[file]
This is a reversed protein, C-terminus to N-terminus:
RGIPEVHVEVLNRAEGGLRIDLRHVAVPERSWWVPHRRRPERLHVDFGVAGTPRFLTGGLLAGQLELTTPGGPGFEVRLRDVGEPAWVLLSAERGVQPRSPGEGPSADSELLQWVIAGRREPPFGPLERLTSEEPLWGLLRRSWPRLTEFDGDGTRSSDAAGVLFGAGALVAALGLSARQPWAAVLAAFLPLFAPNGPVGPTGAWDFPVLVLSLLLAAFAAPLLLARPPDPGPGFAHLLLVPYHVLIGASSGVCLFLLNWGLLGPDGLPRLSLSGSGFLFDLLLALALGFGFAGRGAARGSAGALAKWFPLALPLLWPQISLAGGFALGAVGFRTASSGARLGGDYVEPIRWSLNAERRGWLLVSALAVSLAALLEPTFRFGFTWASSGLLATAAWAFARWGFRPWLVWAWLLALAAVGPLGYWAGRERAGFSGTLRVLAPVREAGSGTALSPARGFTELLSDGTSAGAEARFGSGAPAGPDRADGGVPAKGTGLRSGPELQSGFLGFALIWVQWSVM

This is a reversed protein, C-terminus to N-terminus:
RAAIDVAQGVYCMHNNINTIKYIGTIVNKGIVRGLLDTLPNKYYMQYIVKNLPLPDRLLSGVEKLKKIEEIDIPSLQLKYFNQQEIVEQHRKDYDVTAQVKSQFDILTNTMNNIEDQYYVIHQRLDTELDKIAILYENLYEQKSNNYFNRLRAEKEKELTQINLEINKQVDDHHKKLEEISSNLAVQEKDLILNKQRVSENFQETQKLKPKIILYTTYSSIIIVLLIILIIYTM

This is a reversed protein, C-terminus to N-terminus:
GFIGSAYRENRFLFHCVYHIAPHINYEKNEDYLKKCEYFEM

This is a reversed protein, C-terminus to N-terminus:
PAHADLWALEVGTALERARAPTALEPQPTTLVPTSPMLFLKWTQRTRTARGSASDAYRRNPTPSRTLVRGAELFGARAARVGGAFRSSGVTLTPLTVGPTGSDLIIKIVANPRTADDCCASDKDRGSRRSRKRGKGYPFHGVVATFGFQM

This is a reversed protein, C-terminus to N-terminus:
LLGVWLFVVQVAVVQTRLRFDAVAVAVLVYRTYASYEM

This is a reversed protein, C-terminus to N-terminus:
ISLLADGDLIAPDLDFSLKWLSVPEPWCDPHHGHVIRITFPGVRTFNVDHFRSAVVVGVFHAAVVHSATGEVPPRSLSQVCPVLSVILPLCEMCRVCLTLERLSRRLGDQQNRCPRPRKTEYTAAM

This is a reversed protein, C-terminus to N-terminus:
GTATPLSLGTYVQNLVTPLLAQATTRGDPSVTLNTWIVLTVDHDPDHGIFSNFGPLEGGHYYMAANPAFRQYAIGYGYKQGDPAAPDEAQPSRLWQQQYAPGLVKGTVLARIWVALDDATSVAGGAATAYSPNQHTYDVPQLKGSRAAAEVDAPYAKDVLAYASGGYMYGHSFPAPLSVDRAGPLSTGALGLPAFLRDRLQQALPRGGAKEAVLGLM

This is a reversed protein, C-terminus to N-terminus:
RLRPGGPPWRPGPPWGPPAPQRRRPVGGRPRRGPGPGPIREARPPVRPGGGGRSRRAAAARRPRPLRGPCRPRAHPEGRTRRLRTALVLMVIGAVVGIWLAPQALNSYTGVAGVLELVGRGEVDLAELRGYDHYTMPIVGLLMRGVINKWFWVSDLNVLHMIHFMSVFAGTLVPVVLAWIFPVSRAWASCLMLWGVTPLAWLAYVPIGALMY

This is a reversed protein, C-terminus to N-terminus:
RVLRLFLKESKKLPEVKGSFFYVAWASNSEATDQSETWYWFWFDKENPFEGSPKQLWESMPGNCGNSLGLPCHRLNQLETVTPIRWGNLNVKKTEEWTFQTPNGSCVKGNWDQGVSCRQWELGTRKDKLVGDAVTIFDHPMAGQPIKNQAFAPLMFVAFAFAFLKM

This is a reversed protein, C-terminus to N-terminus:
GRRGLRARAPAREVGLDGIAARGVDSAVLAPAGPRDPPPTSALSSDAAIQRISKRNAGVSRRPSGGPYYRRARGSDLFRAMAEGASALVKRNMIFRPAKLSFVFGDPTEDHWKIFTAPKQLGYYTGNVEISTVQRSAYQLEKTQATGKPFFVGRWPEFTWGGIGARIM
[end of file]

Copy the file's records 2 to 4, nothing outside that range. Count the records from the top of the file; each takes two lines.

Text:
This is a reversed protein, C-terminus to N-terminus:
RAAIDVAQGVYCMHNNINTIKYIGTIVNKGIVRGLLDTLPNKYYMQYIVKNLPLPDRLLSGVEKLKKIEEIDIPSLQLKYFNQQEIVEQHRKDYDVTAQVKSQFDILTNTMNNIEDQYYVIHQRLDTELDKIAILYENLYEQKSNNYFNRLRAEKEKELTQINLEINKQVDDHHKKLEEISSNLAVQEKDLILNKQRVSENFQETQKLKPKIILYTTYSSIIIVLLIILIIYTM

This is a reversed protein, C-terminus to N-terminus:
GFIGSAYRENRFLFHCVYHIAPHINYEKNEDYLKKCEYFEM

This is a reversed protein, C-terminus to N-terminus:
PAHADLWALEVGTALERARAPTALEPQPTTLVPTSPMLFLKWTQRTRTARGSASDAYRRNPTPSRTLVRGAELFGARAARVGGAFRSSGVTLTPLTVGPTGSDLIIKIVANPRTADDCCASDKDRGSRRSRKRGKGYPFHGVVATFGFQM